Assume that $M$ is a countable transitive model of ZFC, $\mathbb{P}\in M$ is a forcing notion, and $G,H$ are two $\mathbb{P}$-generic filters over $M$. As it was shown in the answer to this question, if $G\times H$ is $\mathbb{P}\times\mathbb{P}$-generic over $M$ then $M[G]\cap M[H]=M$. Now the question is if the converse is true. Does $M[G]\cap M[H]=M$ imply that $G\times H$ is $\mathbb{P}\times\mathbb{P}$-generic over $M$?


2 Answers 2


No, and there is an example with Cohen forcing.

Consider the pairs $(s,t) \in 2^{<\omega} \times 2^{<\omega}$ with $\vert s \vert = \vert t \vert$ and for any $n < \vert s \vert$, $s(n) = 1 \rightarrow t(n) = 1$. Denote the tree of such $(s,t)$ with $T$.

Now forcing with $T$ gives a pair of Cohen reals $(c_0,c_1)$ which are not generic for $2^{<\omega} \times 2^{<\omega}$.

Now suppose $\tau_0$, $\tau_1$ are (Cohen forcing) names for sets of ordinals so that $\tau_0[c_0] = \tau_1[c_1]$. Then this is forced by $(s,t) \in T$, $s \subseteq c_0$, $t \subseteq c_1$.

Claim. Suppose $s' \leq s$ and $s' \Vdash \alpha \in \tau_0$. Then any $s'' \leq s$ with $\vert s'' \vert = \vert s' \vert$ forces $\alpha \in \tau_0$. Similarly for $\alpha \notin \tau_0$.

Proof. Let $s''$ be arbitrary with $\vert s'' \vert = \vert s' \vert$. Note that for any $t' \leq t$ so that $(s',t') \in T$, $t' \Vdash \alpha \in \tau_1$ (because $(s',t') \leq (s,t)$). Let $t' \leq t$ so that for $n \in [\vert t \vert,\vert s' \vert)$, $t'(n) = 1$. Then obviously $(s',t') \in T $ and $(s',t') \leq (s,t)$, so $t' \Vdash \alpha \in \tau_1$. Now notice again that for any $s_0 \leq s$ so that $(s_0,t') \in T$, $s_0 \Vdash \alpha \in \tau_0$. But now we can simply take $s_0 =s''$ and we have that $s'' \Vdash \alpha \in \tau_0$.

By the claim $\tau_0[c_0] \in M$.

Now to consider sets of ordinals is of course enough, because for an example $A \in (M[c_0] \cap M[c_1]) \setminus M$ with minimal rank we can consider a bijection in $M$ from $V_\delta$ to some ordinal for suitable $\delta$ and consider $A$ as a set of ordinals. Also the use of choice in $M$ can be avoided by considering names for subsets of $M$ instead of names for sets of ordinals.

  • $\begingroup$ Finally an argument that I (more or less) understand, and which shows me what is important. Although I am slightly confused by the claim, I can imagine a Solovay-style argument ("A model of set-theory in which every set of real is Lebesgue measurable", Lemma 2.5). $\endgroup$ Apr 17, 2018 at 17:32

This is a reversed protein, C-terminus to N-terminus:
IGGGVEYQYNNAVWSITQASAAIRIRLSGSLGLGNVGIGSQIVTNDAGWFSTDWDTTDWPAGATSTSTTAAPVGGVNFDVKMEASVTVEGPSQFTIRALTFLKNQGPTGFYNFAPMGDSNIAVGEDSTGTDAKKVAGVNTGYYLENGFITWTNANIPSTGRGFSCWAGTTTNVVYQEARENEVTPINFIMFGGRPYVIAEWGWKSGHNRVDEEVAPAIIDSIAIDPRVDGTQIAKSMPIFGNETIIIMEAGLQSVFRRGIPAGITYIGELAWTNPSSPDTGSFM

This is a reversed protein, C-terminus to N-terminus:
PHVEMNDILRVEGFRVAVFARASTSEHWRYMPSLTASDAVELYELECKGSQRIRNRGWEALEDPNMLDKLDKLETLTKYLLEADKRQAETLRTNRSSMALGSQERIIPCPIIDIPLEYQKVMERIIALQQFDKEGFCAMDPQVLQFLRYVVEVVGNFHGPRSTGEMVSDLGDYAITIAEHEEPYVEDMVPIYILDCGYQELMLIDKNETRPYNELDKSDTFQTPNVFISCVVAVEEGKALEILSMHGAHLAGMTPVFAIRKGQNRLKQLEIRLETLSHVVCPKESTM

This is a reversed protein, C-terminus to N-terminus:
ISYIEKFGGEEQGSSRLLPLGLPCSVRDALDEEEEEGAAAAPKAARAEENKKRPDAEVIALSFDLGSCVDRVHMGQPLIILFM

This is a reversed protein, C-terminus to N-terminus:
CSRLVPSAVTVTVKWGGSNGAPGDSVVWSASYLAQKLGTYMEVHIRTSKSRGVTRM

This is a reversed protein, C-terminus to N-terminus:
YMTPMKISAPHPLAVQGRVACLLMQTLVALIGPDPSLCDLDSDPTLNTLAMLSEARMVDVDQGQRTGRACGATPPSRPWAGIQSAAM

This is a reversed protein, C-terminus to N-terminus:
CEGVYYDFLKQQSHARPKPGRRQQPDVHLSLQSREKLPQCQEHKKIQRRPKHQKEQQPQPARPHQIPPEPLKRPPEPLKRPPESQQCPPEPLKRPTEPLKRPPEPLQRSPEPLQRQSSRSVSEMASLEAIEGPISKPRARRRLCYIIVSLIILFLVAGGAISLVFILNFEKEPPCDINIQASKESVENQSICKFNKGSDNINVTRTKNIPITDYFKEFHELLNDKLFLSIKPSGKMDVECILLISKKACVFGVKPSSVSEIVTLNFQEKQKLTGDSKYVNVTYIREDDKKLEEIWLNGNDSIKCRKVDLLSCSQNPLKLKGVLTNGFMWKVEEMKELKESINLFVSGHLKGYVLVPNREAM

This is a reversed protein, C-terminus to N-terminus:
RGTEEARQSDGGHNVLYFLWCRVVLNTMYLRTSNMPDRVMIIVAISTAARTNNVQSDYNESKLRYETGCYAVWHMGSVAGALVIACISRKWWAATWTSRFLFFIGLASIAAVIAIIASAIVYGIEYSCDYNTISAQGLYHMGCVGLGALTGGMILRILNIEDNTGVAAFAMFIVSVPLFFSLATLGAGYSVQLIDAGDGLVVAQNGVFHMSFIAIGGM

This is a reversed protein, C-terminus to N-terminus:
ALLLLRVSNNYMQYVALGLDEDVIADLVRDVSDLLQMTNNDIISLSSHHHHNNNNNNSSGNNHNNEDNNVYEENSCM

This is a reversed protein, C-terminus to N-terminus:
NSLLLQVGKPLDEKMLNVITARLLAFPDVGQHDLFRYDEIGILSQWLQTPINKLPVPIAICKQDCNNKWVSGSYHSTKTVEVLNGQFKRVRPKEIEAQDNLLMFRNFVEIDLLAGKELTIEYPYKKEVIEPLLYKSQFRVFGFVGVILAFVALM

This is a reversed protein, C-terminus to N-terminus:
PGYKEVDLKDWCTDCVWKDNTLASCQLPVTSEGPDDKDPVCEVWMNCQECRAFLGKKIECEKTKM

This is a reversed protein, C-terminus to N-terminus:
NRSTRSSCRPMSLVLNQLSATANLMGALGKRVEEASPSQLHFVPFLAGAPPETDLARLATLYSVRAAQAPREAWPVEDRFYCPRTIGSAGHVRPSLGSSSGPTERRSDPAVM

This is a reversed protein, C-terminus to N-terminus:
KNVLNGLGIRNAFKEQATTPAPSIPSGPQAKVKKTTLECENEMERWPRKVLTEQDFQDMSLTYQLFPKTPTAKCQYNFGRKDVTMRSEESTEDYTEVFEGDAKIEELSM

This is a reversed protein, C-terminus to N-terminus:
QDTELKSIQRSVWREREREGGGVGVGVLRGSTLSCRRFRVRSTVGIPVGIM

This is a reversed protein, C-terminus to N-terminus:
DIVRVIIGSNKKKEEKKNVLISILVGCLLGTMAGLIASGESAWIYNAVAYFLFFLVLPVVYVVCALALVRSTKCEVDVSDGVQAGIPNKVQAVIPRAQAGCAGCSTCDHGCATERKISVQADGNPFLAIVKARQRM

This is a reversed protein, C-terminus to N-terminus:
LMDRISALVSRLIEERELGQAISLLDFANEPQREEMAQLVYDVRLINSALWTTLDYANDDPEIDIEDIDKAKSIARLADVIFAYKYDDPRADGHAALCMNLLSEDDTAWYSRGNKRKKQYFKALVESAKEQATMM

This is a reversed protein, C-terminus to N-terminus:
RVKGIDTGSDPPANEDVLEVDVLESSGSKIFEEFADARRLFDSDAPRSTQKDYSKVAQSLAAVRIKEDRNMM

• $\begingroup$ @PeterElias I don't see what this has to do with Solovay's model. The argument here relies mostly on the way in which I defined $T$. $\endgroup$ Apr 17, 2018 at 19:25
  • $\begingroup$ When trying to mimic the proof of Solovay's lemma I have finally understood what your claim is claiming and how it is proved. Nice trick, I like it a lot. Thank you! $\endgroup$ Apr 17, 2018 at 19:31
  • $\begingroup$ Solovay's lemma just shows that a set of ordinals belongs to $M$ whenever it is in $M[G_1]\cap M[G_2]$ and $G_1$, $G_2$ are mutually generic. As you have proved, mutual genericity is not necessary, some weaker condition is enough. $\endgroup$ Apr 17, 2018 at 19:41
  • $\begingroup$ In the claim we could equally well define $t_0(n)=1$ for each $n\ge |t|$, am I right? $\endgroup$ Apr 18, 2018 at 5:43

The answer is no. Consider any two forcings $\mathbb Q_1, \mathbb Q_2$ with generic filters $H_1,H_2$ such that $M[H_1] \cap M[H_2] = M$, yet $H_1 \times H_2$ is not $\mathbb Q_1 \times \mathbb Q_2$-generic. Now let $\mathbb P = \mathbb Q_1 \oplus \mathbb Q_2$ be the lottery sum.

  • $\begingroup$ Do you also have an example of such $\Bbb Q_i$? $\endgroup$
    – Asaf Karagila
    Apr 16, 2018 at 21:48
  • $\begingroup$ @AsafKaragila I'm certain there are simpler examples but taking $\mathbb Q_1$ to be Cohen forcing with mutually generic, disjoint Cohen reals $c,d$ and $\mathbb Q_2$ being a countable product of lottery sums of products that alter the GCH pattern high up in different ways works. Let $d$ determine in each factor which forcing is to be considered for the $\mathbb Q_2$-generic to ensure that $H_1 \times H_2$ is not $\mathbb Q_1 \times \mathbb Q_2$-generic. (Consider the dense set that says that for some index the lottery sum in $\mathbb Q_2$ was chosen according to the left forcing condition.) $\endgroup$ Apr 16, 2018 at 22:07
  • $\begingroup$ Argh, I meant to say finite support product (of countably many factors) in the above comment. $\endgroup$ Apr 16, 2018 at 22:29
  • $\begingroup$ Right. Probably a Cohen and a Random real work better. Or a Cohen real and a Suslin tree. $\endgroup$
    – Asaf Karagila
    Apr 16, 2018 at 23:10
  • $\begingroup$ Or Cohen and Sacks. Or .. $\endgroup$ Apr 17, 2018 at 1:49

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